The Terrorbuster Saga

The fictional adventures of a superhero in the Great War On Terror. This blog is intended to present in a beginning-to-end fashion a story that is being serialized in standard blogging fashion on my regular blog - BLOGOTIONAL


No one in the executive Office Building thought twice about it when Carter retuned for work. No one there really knew who he was anyway. But when he took the long walk through the tunnels into the White House and strode towards the President's office the stares and dropped jaws formed an invisible force which he had to work to overcome. He engaged none of their looks. As he approached the President's office a Secret Service agent stepped in front of him.

"I'm sorry, sir – appointment only," was all the agent said trying to hide the bewilderment he clearly felt.

"You know doggone well that I am on the unlimited access list, Brown," was Carter's reply emphasizing that he knew who he was talking to and that he therefore had every right to be there.

"Sir, the person whose ID you are wearing has been reported dead. That makes you a likely imposter."

Carter was tempted to take a swing at Agent Brown, but thought better of it, knowing it would only bring every other agent in the building in his direction. Instead, with his hands plainly in sight, Carter leaned into the agent's ear and whispered, "My feed to the security brief is down, I must go in."

Brown could no longer hide his emotions and he started to stutter, "Bu…bu…but how?" The President's personal detail knew of Carter's activities. They had to, but they were the only ones who knew. No imposter would know about it.

"Need to know," was Carter's only response as the agent opened the door to the President's office and granted Carter access.

As Carter entered the room, the President looked up from the papers he was reviewing and as if it were the most natural thing in the world. "David, it's good to see you alive and well."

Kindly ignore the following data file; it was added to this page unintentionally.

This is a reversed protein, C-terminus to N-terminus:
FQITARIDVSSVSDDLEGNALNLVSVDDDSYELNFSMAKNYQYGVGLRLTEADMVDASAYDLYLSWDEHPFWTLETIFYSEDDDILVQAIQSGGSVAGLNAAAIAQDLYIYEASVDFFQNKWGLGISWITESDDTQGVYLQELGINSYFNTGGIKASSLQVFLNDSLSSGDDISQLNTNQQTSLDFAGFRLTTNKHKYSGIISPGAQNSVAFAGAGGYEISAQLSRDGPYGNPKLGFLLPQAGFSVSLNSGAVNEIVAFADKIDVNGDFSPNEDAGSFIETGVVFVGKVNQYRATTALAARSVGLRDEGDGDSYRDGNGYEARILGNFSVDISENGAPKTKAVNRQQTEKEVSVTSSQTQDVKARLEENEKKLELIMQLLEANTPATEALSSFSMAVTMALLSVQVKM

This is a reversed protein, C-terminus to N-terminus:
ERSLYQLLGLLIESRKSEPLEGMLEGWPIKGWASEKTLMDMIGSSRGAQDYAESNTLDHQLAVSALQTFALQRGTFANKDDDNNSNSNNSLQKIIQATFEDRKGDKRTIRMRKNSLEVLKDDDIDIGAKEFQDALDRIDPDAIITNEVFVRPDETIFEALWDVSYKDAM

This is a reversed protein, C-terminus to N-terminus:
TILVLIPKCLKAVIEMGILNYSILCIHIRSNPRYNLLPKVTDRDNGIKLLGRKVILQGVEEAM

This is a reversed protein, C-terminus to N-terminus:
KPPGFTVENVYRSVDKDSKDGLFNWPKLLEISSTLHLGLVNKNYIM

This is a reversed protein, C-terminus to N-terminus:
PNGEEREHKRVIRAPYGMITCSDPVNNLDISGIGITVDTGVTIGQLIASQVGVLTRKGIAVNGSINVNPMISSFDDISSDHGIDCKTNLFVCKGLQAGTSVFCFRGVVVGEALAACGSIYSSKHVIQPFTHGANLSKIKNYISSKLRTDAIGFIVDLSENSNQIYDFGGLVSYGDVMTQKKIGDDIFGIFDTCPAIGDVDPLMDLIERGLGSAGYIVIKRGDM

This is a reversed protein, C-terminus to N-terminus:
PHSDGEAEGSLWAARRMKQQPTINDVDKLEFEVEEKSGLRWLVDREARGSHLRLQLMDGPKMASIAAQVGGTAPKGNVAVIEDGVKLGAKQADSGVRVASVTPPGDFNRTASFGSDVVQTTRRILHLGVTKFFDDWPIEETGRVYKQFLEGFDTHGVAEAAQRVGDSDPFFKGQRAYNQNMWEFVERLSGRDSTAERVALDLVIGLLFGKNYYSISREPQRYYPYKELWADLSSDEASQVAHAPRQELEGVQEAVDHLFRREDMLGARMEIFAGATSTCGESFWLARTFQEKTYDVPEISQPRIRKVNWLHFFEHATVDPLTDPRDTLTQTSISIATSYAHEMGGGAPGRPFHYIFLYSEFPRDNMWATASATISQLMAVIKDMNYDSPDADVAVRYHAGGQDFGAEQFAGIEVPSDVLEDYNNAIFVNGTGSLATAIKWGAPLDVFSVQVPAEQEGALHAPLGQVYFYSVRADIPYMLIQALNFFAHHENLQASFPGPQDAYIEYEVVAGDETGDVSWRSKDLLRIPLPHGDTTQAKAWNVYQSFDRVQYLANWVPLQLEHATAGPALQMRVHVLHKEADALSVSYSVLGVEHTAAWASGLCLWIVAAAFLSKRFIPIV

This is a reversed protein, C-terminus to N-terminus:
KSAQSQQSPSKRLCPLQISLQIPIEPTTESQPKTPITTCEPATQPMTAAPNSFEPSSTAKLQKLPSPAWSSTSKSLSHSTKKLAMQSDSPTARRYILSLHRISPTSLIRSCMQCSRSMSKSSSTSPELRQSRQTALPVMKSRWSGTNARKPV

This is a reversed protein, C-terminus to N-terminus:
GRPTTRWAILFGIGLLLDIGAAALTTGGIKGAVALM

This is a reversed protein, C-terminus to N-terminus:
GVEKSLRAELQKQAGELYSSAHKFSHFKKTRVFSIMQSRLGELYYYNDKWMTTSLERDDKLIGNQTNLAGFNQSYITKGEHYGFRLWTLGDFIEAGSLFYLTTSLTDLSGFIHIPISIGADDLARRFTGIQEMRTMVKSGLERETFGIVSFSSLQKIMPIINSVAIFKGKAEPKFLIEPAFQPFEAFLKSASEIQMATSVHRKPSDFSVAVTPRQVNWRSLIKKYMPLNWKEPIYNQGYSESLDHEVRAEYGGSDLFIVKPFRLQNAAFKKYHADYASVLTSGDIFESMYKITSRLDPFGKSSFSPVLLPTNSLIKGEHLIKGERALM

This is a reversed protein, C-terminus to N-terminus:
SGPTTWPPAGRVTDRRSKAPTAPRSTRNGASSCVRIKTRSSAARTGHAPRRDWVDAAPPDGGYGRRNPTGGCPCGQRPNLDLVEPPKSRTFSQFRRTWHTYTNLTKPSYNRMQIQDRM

Carter could not help but wonder how much of what he was about to tell the President, the guy already knew, but he plowed ahead. He told the President the whole story, in a precise, concise and military fashion. That is until he came to Amy's death.

As he told the President about how heroically Amy had died, his narrative slowed noticeably. His voice quavered, but he managed not to break down completely. Once he was through that portion if the story, he returned to his proficient reporting norm.

When he got to the part about how he murdered the terrorist criminal he was at his most succinct. He reported the facts in extremely precise detail, almost as if he were reading a criminal indictment.

When he finished his story he added but one personal comment, "Mr. President, I have committed criminal acts. I deliberately and with forethought used torture to extract information. I then murdered the man I tortured. My sorrow over Amy is no excuse. Revenge does not justify murder. I request you call the FBI, have them send some agents over here to arrest me. I should be executed in accordance with federal law and provisions of military justice."

At this, the President stood up and walked over to Carter, put his arm around him and escorted him to the couch and they sat down together.

"First of all," began the President, "job well done. You prevented a major terrorist incident, one that would have had consequences far more catastrophic than any in history. You're a hero, regardless of how you accomplished it. By the way, I've been expecting you – no one else could have pulled off that stunt in the Kiev airport."

"Secondly, I miss her too. Our relationship may not have been public, but that did not mean I did not love her dearly, as I can see you did, too." With that, a tear formed in Carter's left eye and gently began to roll down his cheek. His lip started to quiver, but he rapidly brought that under control. The two men sat there quietly for what seemed like an eternity, sharing their despair in that undemonstrative manner that men of action have.

"Finally," continued the President, "as to having you arrested…It's pretty hard to put a dead man on trial, let alone execute him. I think I have a better idea."